The heat sink 42 is made of a thermally conductive material, such as aluminium, which serves to uniformly distribute thermal energy (heat) around and between infrared sensors 12A and 12B and optical lens 50. By uniformly distributing heat, the thermal radiation detection realized by first and second thermal sensors 12A and 12B minimizes temperature variations that may otherwise occur within the thermal detector 12.
The heat sink 42 has inner walls 44 that define a chamber through which received thermal energy from the first and second coverage zones 16A and 16B passes through optical lens 50 to the respective first and second thermal sensors 12A and 12B. The inner walls 44 of the heat sink 42 are coated with an infrared absorbing material, such as a carbon black paint. By employing an infrared absorbing material on the inner walls of the chamber, stray infrared radiation is absorbed by the inner walls 44 of the heat sink 42, such that stray infrared radiation does not inject noise into the thermal detection sensors 12A and/or 12B.
The multiple sensor, thermal detector 12 is further shown having a non-conductive polymeric outer cover 52, which substantially encloses the heat sink 42, optical lens 50, and thermal sensors 12A and 12B. The outer cover 52 houses the aforementioned components and includes a mounting structure 54 which allows for easy mounting of the thermal detector 12 onto another structure, such as the interior wall of a rear lamp assembly on a vehicle.
While the multiple sensor, thermal detector 12 has been shown and described herein in connection with detecting thermal energy emitted from first and second coverage zones 16A and 16B in a blind spot region of a vehicle 10, it should be appreciated that the thermal detector 12 may be employed for any of a number of applications for detecting thermal radiation in first and second coverage zones.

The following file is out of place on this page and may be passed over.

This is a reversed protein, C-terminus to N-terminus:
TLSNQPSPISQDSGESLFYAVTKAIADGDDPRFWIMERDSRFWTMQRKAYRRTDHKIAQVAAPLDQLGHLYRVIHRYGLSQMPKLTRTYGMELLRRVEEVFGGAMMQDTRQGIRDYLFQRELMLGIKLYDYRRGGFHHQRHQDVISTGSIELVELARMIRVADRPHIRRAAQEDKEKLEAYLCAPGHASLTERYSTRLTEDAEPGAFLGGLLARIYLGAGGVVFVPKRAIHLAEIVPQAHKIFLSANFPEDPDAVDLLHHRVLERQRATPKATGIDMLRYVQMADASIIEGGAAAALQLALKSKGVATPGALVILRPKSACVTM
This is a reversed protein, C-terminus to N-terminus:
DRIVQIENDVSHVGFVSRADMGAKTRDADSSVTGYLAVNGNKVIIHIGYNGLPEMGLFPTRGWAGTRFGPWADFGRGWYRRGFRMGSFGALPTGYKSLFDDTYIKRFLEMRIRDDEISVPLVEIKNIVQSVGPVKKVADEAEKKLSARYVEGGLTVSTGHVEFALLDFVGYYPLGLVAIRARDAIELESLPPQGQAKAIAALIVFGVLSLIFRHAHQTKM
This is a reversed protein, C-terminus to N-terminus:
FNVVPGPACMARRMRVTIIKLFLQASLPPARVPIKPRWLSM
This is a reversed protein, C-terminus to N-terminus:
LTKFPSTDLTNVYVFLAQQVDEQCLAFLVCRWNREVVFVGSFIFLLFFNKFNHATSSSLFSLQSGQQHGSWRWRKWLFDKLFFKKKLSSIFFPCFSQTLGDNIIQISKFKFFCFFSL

It will be understood by those who practice the invention and those skilled in the art, that various modifications and improvements may be made to the invention without departing from the spirit of the disclosed concept. The scope of protection afforded is to be determined by the claims and by the breadth of interpretation allowed by law.
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|U.S. Classification||250/353, 250/DIG.1|
|International Classification||G01J5/08, G01J5/02, B60Q1/52, B60Q9/00, G01J5/04, G01J5/00|
|Cooperative Classification||Y10S250/01, G01J5/025, G01J5/02, G01J5/08, G01J5/026, G01J5/0846, B60Q9/008, G01J5/0806, G01J5/04|
|European Classification||B60Q9/00E, G01J5/02G, G01J5/02E, G01J5/08B1, G01J5/08B12, G01J5/04, G01J5/08, G01J5/02|
|Mar 25, 2004||AS||Assignment|
Owner name: DELPHI TECHNOLOGIES, INC., MICHIGAN
Free format text: ASSIGNMENT OF ASSIGNORS INTEREST;ASSIGNOR:HARTER, JOSEPH E. JR.;REEL/FRAME:015152/0298
Effective date: 20040324
|May 12, 2010||FPAY||Fee payment|
Year of fee payment: 4
|Jun 12, 2014||FPAY||Fee payment|
Year of fee payment: 8